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Recycling News

Friday 21 March 2016

Screen shot 2016-03-28 at 19.38.06

We’re good recyclers here in Exeter. Better than the stats would suggest.

As such good recyclers, you will be aware, naturally, that the EU has set a target as part of the Waste Framework Directive of achieving a 50% recycling average across EC countries by 2020, and that any country not seen to have done its bit to make this happen will be fined. Yes? …No? Well, it’s true.

Accordingly, the UK government has dictated that the UK’s average recycling rate must hit 50% by the time Big Ben chimes in 2020.

In 2014, the UK had an average recycling rate of 44.9% – up from 40.4% in 2010 [Department for Environment, Food and Rural Affairs. UK Statistics on Waste, 15 December 2015].

Wales’ recycling rate shot up by nearly 11% in this period.

Scotland climbed more than 8%.

Northern Ireland scrambled up a tad shy of 6%…

…and bringing up the rear, perspiring, panting: England, which didn’t even make it 4% further up the mountain in five years. This is all the less impressive considering more than half of it came in the first year (2010-11).

Wales vs. England 

So, what about Exeter?

Well, it’s important to note that this isn’t just a straight fight between the green and the grey bins. Taking into account home healthcare waste, street sweeping and litter bins, recycling banks, brown bins, and everything that passes through the recycling centres, Exeter’s residents send on average an ant’s hair under 49% of their waste for recycling.

But here’s where we can all be rather proud: Exeter’s average household waste production (kg per household) last year put us among the twenty lowest districts in the UK. Top 20! Or is that bottom 20? Either way…high five!

Unlike most other councils, here in Exeter we operate our own MRF and run all our collections in-house rather than contracting them out to a private company. This means we can sort all the recycling ourselves and sell it for the best prices, saving over £1million of public money per year.

The way we collect the recycling – in big trucks that compact all the waste – allows us to collect more recycling mixed together (‘comingled’) in one big load. We take all types of plastic packaging, for example, whereas many other councils will only take bottles.

There is definitely scope for improving our recycling rate, though. Nearly half the contents of the average grey bin in Exeter could have been recycled. We could be saving a further £500K!

We know that you dedicated recyclers try to do your bit. This is about us all encouraging more people to get into the recycling habit properly. We paragons of recycling can be the motivators here. Let’s do it.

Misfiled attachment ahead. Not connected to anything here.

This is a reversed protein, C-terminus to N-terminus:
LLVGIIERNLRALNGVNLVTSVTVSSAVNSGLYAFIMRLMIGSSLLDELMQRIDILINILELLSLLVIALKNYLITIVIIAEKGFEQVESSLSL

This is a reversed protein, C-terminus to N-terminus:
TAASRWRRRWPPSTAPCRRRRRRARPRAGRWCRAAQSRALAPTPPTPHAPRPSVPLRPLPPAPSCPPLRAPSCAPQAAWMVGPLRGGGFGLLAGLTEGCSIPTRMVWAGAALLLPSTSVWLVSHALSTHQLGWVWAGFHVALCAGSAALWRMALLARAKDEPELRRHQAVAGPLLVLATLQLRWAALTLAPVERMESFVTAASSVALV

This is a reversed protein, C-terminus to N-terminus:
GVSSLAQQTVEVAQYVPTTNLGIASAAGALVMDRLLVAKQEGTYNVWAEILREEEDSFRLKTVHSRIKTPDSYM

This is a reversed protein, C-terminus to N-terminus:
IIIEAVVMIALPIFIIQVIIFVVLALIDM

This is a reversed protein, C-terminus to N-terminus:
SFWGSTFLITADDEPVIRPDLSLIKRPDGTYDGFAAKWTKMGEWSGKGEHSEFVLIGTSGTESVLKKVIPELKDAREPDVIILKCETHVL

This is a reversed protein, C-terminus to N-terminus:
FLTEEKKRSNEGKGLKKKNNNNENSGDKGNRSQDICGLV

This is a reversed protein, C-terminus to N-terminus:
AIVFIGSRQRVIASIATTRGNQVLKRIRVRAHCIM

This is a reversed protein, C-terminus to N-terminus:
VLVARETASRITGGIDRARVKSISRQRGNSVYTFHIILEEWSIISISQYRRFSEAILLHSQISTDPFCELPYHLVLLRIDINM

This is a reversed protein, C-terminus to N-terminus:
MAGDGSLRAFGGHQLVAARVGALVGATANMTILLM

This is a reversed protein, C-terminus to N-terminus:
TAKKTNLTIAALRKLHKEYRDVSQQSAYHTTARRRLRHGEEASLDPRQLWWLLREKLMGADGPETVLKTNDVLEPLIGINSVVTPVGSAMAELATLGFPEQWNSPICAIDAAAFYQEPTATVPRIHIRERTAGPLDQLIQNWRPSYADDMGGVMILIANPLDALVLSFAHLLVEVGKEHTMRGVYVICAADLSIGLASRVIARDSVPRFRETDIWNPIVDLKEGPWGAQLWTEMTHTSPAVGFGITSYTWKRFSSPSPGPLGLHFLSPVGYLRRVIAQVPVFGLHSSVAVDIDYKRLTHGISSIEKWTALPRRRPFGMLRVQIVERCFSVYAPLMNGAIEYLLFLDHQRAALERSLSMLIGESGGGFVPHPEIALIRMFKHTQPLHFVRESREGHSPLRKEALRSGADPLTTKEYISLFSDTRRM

Here’s a funky-looking flowchart that may help:

Waste flowchart

Part-Night Street Lighting…what happens elsewhere?

I have been reviewing Devon County Council’s policy over Part-Night Street Lighting [PNSL] and comparing it with other local authorities.
Last month I was reminded of the criteria DCC use for PNSL, when they gave reasons why the lights weren’t going to left on for Christmas’ Eve and New Year\s Eve.
  • All main routes in the City,
  • A network of walking home routes developed through the consultation process,
  • Areas of high night time activity, like the city centre,
  • Areas under public Order CCTV surveillance,
  • Other lights agreed based on evidence and police support.
So what happens elsewhere?
Appendix 1 gives some good examples of exemptions and perhaps DCC could do with looking at some of them!
– areas where speed limit is 30mph 
This is probably in place – certainly is in Cowick, but only after lobbying by Heather and myself. Could be worth checking other wards?
– areas with 24 hr operational emergency services sites including hospitals
Again, lobbying by Cllr Andy Hannan has covered this for RD&E, but is there anywhere that isn’t covered?
– where there are potential hazards on Highway (traffic islands, etc)
certainly NOT in Cowick
– remote footpaths and alleys linking residential streets
We have this for the one linking Buddle. Lane and Merrivale Road (after lobbying) but no other in Cowick. Other wards?
– areas with sheltered housing and other residencies accommodating vulnerable hospitals
N/A in Cowick, but what about elsewhere?
– Pedestrian crossings and subways 
not sure how DCC have implemented this around the city
I see that Wokingham BC have added bus stops to their list of exemptions – I’m dubious about that one as PNSL happens when buses aren’t running!
In recent months, DCC has gone quite quiet on the actual roll out of PNSL throughout rest of city – I wonder how things are progressing elsewhere in Exeter?